As the field for the $9 million Pegasus World Cup (G1) crystallizes, its newly minted companion event for January 26, the $7 million Pegasus World Cup Turf (G1), is still in the assembly stage.
Unlike the dirt contest that offers a terrific rematch between Accelerate and City of Light, plus the possible addition of McKinzie, the about 1 3/16-mile turf affair will not lure any Eclipse Award finalists or Breeders’ Cup heroes. Turf (G1) queen Enable has been on winter holiday, along with Filly & Mare Turf (G1) heroine Sistercharlie; Mile (G1) winner Expert Eye is already retired to stud; and Turf Sprint (G1) repeater Stormy Liberal is sticking to shorter targets.
Glorious Empire, a finalist in the champion turf male category, was in the mix until injury sent him to the sidelines. Also missing is arguably the best, if unluckiest, U.S.-based turf male, Robert Bruce. If not for a frustrating trip in the Manhattan (G1) and unsuitably soft going in the Joe Hirsch Turf Classic (G1), couldn’t Robert Bruce have factored in the Eclipse discussion? Hopefully the Chad Brown import will enjoy smoother sailing in 2019, but his campaign won’t kick off this early.
Yoshida captured the Old Forester Turf Classic (G1) on Kentucky Derby Day and tried the Queen Anne (G1) at Royal Ascot, where he was beaten a shade over a length in fifth. The Bill Mott trainee later advertised his versatility by landing the Woodward (G1) on the Saratoga dirt, and he concluded the year with a creditable fourth to Accelerate in the Breeders’ Cup Classic (G1).
While Yoshida might have stayed on dirt for the $9 million Pegasus, his connections mostly overlap with Pegasus contender Audible. The shared ownership group (including WinStar Farm, China Horse Club, and Head of Plains Partners) preferred to split their forces between the two lucrative races – and have a shot at the $1 million bonus to an owner who turns the Pegasus dirt/turf double.
“We debated about whether to run him on the dirt or the turf,” WinStar President and CEO Elliott Walden told Gulfstream Park publicity. “The nice thing about Yoshida is he’s a Grade 1 winner on both surfaces. We felt like with Audible being in the other race, this was a good place to start.
“He’s done great. He had a little bit of a break for the month of November and then started back training. He’s had three breezes at Payson Park and Bill is really happy with him. He’s continued to fill out and do well and we’re excited about the upcoming year with him. He’s unbelievable. He’s been a good horse from day one.”
Next Shares, who upset the Shadwell Turf Mile (G1) at Keeneland before finishing 13th in the Breeders’ Cup Mile, joined the prospective field after rebounding in Saturday’s San Gabriel (G2) at Santa Anita. The six-year-old has reached a new level for trainer Richard Baltas.
Similarly, Catapult was an improved character in 2018. Formerly with Brown before joining John Sadler, the son of Kitten’s Joy swept the Eddie Read (G2) and Del Mar Mile (G2) and came a half-length shy of glory in the Breeders’ Cup Mile.
Brown’s Pegasus Turf hopeful is reportedly Bricks and Mortar, who returned victorious from a 14-month layoff in a December 22 Gulfstream allowance. The Klaravich Stables and William H. Lawrence runner was among the notable turf sophomores of 2017, when he traded decisions with Yoshida. Bricks and Mortar won his first four starts, capped by the National Museum of Racing Hall of Fame (G2), but endured a couple of tough trips in his third-place efforts in the Saranac (G3) and Hill Prince (G3).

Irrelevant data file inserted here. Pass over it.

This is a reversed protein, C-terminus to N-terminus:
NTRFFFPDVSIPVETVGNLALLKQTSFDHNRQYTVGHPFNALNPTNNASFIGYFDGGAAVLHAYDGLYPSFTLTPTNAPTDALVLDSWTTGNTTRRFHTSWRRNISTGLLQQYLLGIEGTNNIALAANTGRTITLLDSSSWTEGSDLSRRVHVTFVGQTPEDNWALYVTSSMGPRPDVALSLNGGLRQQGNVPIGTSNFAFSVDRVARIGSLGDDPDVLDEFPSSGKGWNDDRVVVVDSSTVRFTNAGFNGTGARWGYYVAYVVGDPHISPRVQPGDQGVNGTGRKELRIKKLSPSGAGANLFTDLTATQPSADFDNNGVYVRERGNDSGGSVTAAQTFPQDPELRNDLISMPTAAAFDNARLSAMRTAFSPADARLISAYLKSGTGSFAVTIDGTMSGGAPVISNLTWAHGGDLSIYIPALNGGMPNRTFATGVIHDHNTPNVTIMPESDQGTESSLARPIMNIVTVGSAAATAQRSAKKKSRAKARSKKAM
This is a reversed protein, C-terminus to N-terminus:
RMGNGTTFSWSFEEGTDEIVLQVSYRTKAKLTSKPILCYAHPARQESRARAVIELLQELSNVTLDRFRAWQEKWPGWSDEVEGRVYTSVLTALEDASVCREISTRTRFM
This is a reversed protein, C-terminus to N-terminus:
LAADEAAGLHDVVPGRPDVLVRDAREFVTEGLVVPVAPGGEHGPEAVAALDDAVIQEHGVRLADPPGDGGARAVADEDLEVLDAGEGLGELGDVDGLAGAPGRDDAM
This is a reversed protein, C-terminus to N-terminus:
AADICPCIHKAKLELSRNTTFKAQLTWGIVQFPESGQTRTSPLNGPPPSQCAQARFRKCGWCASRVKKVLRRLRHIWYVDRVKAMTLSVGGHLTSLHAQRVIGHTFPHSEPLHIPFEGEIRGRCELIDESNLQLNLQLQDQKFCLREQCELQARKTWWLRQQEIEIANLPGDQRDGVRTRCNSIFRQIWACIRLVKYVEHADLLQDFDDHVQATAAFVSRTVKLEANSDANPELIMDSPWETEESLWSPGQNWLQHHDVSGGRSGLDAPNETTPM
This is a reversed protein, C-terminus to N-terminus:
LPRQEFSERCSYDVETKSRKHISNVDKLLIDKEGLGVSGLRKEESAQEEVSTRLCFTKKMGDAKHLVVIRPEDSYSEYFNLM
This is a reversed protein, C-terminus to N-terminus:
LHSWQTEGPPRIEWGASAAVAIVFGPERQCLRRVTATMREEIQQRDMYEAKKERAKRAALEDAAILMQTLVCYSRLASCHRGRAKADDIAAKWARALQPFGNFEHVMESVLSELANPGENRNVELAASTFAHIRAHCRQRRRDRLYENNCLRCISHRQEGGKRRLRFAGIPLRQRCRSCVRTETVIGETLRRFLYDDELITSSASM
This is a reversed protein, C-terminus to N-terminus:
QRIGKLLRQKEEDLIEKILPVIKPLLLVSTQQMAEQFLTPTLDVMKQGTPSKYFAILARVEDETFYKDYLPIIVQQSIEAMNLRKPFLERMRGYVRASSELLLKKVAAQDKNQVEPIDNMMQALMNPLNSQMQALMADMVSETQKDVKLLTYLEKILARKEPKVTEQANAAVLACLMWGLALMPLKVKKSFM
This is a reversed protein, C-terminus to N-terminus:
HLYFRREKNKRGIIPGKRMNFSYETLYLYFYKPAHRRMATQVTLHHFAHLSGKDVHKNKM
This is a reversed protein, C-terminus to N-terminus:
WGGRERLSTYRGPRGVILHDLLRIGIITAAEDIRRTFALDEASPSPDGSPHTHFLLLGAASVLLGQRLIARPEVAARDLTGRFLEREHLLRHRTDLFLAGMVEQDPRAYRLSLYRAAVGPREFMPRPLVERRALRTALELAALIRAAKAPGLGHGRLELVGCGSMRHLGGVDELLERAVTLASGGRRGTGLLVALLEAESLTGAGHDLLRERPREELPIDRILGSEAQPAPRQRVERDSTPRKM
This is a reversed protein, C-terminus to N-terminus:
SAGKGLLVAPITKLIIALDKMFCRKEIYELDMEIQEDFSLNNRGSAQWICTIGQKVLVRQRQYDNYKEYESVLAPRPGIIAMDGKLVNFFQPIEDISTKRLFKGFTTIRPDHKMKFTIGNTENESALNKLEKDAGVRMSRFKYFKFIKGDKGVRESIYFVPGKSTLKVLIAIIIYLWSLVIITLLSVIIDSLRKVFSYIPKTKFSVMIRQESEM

Rounding out the list of known American prospects, as of this writing, is Unbridled Juan. The Stronach Stables homebred has mostly plied his trade on dirt, with a few sorties on the Woodbine synthetic, and his lone turf attempt was a troubled fourth in the 2017 King Edward (G2). With fellow homebred and stablemate Something Awesome bound for the Pegasus on dirt, the Jose Corrales trainee is under consideration for the Turf.
Might another candidate emerge from the January 12 Tropical Turf (G3)? Admittedly it’s a two-week turnaround to the Pegasus Turf. Also, the stretch-out from a mile to 1 3/16 miles might not suit everyone ideally – e.g., Heart to Heart, although his predilection for Gulfstream can carry him some way.
But Divisidero is a prominent Tropical Turf nominee too, and his only win of 2018 came at precisely the Pegasus Turf trip, in the Arlington H. (G3). With his proven class as a multiple Grade 1 veteran and better-than-appears fourth in the Breeders’ Cup Mile, Divisidero would deserve a chance at the big prize.
That said, considering the purse of $7 million is almost four times that of the Breeders’ Cup Mile and the Filly & Mare Turf ($1.786 million apiece), and roughly twice that of the Turf ($3.572 million), you’d really want the Pegasus Turf to showcase more strength in depth than the domestic probables can muster.
Given its position on the calendar, it’s a bit optimistic to look for a Breeders’ Cup-style invasion, but thankfully two serious internationals have stepped up to the plate — Aidan O’Brien’s Magic Wand and Japan’s Aerolithe. Interestingly, both are distaffers.
Magic Wand saw her Filly & Mare Turf hopes decrease as the rains fell at Churchill Downs, putting her fourth into perspective. The quicker surface at Gulfstream would play to her strengths as the impressive Ribblesdale (G2) winner and runner-up in the Prix Vermeille (G1) and Prix de l’Opera (G1).
Aerolithe has already beaten males at home, in the 2017 NHK Mile Cup (G1) and last October’s Mainichi Okan (G2), and she missed by only a neck in the Yasuda Kinen (G1) over the summer. If this distance would tax her stamina too much at Tokyo, the easier contours of Gulfstream should put it squarely in her grasp.
We’ll have international scouting reports once the Pegasus Turf is finalized, but as this foretaste implies, the guests are most welcome to bolster a race in need of greater heft.